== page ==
“It’s going to be a tax reduction of 10 percent for the middle class,” Trump told reporters in the Oval Office. “Business will not enter into it, and this will be on top of the tax reduction that the middle class has already gotten, and we’re putting in a resolution probably this week.”
Trump disputed the suggestion that he was embracing a new middle-class tax cut because the original GOP tax bill, which became law this year, did not do enough for the middle class.
That legislation lowered individual tax brackets at all levels but did much more to help corporations and wealthy Americans, according to nonpartisan analyses of the legislation. The corporate tax cuts in the law are permanent, while the individual cuts are set to expire in less than a decade unless Congress acts to extend them.
In June, a Monmouth poll found 34 percent of respondents supported the tax cut law, while 41 percent opposed it.
Trump claimed that all the middle-class tax relief possible had been squeezed into the original bill. During debate over the bill, lawmakers proposed versions that would have extended more relief to the middle class by shrinking tax cuts for corporations, but they were rejected.
“I didn’t think we could get any more than we got. We got the max,” Trump said. “And now because of the fact that the economy is doing so well, we feel that we can give up some more. I couldn’t have gotten that extra 10 percent when we originally passed the plan.”
Trump’s comments were his lengthiest discussion of a new tax idea that he raised at a rally Saturday, surprising many lawmakers and tax experts who have remained uncertain what the president has in mind. On occasion Trump has suggested that he expected action ahead of the elections, even though Congress has adjourned until later in November.
Trump told rallygoers in Houston on Monday night, “It’s going to be put in next week, 10 percent tax cut.”
Any action on additional tax legislation is also likely to be contingent on Republicans retaining their congressional majorities in elections two weeks from now.
The original tax law is projected to add at least $1 trillion to the deficit over the next decade. Trump suggested Tuesday that the new tax cut will not add to the deficit, saying it “will be a net neutral, because we’re doing other things which I don’t have to explain now, but it’ll be pretty much of a net neutral.”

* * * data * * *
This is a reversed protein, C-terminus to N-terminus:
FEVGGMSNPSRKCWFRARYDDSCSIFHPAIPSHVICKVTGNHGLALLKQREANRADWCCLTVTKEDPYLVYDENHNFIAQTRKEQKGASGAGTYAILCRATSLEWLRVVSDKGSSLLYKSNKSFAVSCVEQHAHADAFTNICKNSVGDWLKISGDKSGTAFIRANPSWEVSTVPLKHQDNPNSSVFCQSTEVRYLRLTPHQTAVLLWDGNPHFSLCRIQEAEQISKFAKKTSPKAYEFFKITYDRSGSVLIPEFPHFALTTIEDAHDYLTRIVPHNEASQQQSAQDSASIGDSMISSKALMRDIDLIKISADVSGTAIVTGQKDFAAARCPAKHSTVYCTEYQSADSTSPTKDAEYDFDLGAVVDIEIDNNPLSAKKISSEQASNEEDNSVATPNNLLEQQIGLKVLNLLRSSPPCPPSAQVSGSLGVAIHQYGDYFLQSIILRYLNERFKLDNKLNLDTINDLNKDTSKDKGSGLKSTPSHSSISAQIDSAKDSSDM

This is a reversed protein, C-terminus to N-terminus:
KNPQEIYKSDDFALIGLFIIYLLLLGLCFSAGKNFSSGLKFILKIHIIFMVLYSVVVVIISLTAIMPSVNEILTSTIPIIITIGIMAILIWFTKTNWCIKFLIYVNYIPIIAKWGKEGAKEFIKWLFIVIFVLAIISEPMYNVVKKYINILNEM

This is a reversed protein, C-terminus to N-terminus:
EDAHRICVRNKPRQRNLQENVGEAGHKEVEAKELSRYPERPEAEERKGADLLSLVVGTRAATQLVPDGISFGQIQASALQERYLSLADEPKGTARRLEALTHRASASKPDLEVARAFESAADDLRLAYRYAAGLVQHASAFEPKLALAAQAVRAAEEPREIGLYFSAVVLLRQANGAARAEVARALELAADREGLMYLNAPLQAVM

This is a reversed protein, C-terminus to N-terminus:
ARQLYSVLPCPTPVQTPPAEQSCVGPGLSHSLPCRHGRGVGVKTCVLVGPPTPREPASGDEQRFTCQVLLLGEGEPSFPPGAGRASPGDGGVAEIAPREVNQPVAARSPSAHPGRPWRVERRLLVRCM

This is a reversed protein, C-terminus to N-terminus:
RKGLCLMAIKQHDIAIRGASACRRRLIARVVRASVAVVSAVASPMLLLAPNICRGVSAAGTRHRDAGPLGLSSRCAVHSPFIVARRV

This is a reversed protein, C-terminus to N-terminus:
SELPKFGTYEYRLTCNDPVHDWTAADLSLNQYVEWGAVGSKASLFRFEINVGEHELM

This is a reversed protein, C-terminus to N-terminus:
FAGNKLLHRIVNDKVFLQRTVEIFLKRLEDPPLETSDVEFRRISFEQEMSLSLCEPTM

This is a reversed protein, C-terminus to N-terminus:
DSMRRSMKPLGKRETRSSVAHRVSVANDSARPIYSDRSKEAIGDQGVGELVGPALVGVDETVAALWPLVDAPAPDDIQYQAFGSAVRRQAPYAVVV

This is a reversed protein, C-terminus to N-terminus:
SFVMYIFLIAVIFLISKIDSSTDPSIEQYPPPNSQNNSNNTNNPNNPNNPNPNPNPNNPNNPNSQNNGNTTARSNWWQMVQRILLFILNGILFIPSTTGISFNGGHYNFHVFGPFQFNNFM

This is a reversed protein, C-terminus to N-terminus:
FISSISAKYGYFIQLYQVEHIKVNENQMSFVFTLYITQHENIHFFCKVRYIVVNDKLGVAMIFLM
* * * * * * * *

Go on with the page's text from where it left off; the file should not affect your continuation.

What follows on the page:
White House officials have debated whether to offset the costs with revenue increases and spending cuts elsewhere to limit the impact on the deficit.
The White House has not defined who it considers to be in the middle class or how they would prevent many businesses from taking advantage of the change, as many companies pay their taxes through the same tax code as families.
If the White House were to define the middle class as any household earning less than $200,000, a 10 percent tax cut would cut would lower taxes by roughly $61 billion a year, according to Internal Revenue Service data. That could also mean adding more than $600 billion to the deficit over 10 years — unless Republicans found other tax raises or spending cuts to pay for it. The White House also could target the tax cuts toward people at lower income levels.
The White House and many Republicans said the massive tax cut law they passed last year would ensure a big win in the midterm elections, but polling has suggested a lukewarm reception from voters. Democrats have relentlessly accused Republicans of attempting to take away government support from middle-income Americans while enriching the wealthy.
There are also growing signs Trump is seeking to change the White House’s economic message at a time when the stock market has tumbled sharply.